Review Blog

Jun 10 2009

Riding the black cockatoo by John Danalis

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Allen and Unwin, 2009. ISBN 9781741753776
This true story starts with John, a mature age white Australian, taking a token 'indigenous writing' course as part of his university studies in 2005. In one of his tutorials, he inadvertently blurts out; 'That's nothing: I grew up with an Aboriginal skull on my mantelpiece'. The shocked reactions from his fellow classmates cause ramifications that take John, and his family, on a long journey of introspection.
Growing up in the 60's and 70's John had never thought to ask why an Aboriginal skull, named 'Mary' was displayed on the family mantelpiece. With amazing honesty John recalls the prejudices, not only the general ones of the times, but of those of his parents. He states that'do gooders were tolerated. Abo-lovers were despised,' and that interaction with aboriginals was a one way mirror. One looked but didn't interact. Such was the insidious nature of racism in Australia at the time.
John's decision to return 'Mary' from Melbourne to her Wamba Wamba home near Swan Hill took him on a long self-discovery tour of Aboriginal history and culture. His recollections are riveting and educate the reader equally well. He examines how institutions like museums often regarded aboriginal remains as trophies and were reluctant to hand them back. We learn that aboriginal people are often reported falsely in the media. Even on the two dollar coin a generic aboriginal caricature is used, not a specific individual, as happens when white people are depicted. The patience, generosity and forgiving attitude of most aborigines is illustrated again and again.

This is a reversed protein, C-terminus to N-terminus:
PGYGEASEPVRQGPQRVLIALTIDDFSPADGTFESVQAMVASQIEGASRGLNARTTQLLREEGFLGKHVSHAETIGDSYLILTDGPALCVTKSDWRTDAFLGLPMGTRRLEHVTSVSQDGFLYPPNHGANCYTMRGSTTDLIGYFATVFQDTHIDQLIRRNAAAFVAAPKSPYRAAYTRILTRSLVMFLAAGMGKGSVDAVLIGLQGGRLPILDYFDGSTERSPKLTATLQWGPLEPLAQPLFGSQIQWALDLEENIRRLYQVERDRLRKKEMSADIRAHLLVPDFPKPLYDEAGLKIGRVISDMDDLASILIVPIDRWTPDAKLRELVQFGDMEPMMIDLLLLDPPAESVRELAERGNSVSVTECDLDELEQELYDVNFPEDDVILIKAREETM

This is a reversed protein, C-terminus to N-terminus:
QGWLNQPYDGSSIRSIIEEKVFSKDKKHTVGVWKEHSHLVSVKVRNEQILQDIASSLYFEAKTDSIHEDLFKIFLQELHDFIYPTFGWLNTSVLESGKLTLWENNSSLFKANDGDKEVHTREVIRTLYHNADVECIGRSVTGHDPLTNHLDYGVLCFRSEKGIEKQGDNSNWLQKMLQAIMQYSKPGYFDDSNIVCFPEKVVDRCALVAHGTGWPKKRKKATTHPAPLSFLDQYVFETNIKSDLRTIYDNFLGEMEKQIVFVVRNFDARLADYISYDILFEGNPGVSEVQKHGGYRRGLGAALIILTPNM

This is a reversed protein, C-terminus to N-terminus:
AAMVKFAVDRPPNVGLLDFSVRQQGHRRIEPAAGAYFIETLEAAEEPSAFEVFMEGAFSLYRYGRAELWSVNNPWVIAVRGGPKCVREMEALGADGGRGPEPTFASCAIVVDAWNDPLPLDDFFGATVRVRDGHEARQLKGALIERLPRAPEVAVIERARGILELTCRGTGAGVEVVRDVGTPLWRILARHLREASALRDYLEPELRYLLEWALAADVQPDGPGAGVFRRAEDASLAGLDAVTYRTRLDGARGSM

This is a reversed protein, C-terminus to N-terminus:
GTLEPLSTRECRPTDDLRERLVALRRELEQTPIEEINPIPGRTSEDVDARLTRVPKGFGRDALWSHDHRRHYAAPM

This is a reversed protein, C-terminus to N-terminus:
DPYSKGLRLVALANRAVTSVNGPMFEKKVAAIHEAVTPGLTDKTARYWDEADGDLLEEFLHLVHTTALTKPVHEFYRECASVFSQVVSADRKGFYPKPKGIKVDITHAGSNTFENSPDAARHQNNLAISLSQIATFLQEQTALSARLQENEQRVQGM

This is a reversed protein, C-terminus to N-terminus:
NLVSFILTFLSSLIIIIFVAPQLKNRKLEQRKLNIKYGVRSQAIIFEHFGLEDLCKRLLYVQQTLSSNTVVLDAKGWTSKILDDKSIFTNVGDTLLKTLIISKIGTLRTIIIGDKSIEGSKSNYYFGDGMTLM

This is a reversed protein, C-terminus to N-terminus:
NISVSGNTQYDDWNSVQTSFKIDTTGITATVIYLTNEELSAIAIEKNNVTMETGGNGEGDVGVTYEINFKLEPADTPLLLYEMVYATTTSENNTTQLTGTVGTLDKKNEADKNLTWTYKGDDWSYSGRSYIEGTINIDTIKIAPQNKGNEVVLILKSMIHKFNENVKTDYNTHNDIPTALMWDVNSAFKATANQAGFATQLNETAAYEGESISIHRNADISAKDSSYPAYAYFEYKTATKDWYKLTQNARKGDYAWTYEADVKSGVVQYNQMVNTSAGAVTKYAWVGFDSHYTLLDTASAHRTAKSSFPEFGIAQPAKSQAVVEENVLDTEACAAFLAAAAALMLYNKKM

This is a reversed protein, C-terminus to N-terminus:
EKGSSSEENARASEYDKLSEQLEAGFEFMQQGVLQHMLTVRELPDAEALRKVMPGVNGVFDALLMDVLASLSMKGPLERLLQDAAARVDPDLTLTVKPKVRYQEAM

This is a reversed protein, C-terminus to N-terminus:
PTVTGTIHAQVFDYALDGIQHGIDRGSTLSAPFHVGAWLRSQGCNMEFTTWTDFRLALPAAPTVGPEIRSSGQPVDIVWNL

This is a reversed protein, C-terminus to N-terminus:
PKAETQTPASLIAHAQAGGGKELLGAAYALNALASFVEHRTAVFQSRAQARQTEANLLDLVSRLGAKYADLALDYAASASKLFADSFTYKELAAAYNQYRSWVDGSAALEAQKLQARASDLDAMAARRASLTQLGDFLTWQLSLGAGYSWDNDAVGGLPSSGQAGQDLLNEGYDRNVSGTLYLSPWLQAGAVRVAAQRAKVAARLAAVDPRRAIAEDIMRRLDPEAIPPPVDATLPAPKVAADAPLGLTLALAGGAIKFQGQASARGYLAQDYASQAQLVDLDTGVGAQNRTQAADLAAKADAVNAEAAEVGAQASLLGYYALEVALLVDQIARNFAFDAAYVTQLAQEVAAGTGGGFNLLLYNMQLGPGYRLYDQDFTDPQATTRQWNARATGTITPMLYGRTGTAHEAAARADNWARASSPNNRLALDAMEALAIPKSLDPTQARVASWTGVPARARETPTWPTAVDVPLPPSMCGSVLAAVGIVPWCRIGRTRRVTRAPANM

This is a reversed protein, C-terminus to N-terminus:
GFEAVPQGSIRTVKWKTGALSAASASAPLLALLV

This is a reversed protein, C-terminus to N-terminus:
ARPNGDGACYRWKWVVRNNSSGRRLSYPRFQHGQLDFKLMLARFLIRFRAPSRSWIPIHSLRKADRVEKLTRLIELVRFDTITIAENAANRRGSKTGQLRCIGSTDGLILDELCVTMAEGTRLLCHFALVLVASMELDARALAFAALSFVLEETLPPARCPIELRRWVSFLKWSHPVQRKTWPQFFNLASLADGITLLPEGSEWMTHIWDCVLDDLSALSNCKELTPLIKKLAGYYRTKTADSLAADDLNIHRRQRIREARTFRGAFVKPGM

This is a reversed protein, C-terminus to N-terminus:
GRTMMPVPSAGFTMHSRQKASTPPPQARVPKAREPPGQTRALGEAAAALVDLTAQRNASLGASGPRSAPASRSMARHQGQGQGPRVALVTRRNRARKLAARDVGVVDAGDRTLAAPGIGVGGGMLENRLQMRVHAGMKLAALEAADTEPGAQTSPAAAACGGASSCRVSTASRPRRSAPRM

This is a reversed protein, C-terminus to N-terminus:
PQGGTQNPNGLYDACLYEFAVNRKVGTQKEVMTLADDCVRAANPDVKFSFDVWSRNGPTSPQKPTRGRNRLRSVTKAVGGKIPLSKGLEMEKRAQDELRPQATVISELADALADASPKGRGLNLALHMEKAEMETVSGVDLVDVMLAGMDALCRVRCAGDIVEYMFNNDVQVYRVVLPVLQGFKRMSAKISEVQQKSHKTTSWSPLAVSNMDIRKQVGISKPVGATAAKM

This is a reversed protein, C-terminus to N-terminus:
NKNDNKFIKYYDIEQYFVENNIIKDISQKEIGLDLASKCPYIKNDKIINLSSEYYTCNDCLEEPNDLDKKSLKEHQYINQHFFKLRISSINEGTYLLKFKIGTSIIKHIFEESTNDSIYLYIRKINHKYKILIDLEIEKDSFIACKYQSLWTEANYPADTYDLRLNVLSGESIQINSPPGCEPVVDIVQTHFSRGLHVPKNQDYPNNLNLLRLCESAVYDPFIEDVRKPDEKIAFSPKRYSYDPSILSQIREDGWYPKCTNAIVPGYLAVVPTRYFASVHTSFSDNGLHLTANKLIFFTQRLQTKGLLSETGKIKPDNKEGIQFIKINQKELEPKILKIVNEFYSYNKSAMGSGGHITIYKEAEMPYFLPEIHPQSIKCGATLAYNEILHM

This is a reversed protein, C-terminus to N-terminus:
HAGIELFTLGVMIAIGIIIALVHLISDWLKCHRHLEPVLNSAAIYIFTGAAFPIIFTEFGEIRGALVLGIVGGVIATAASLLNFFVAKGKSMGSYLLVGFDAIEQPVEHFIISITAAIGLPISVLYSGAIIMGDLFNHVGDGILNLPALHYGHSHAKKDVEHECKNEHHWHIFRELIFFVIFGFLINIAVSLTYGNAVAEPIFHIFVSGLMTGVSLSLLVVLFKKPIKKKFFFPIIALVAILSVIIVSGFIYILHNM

The ceremonial handover of the skull reconciles past and present for John and his parents. His father said afterwards, 'I've had to rethink 60 years of attitude'. John becomes somewhat obsessed with chasing more information on the aboriginal culture and this leads to some personal problems. His journey is well summarised in the statement, 'you're just a whitefella who's learnt to listen.'
This unique book should be required reading in all upper secondary classes, and especially Australian history. Teacher's notes are available via the publisher's website. Australians who grew up in the 1960-70's will also find great interest in this book.
Kay Haarsma

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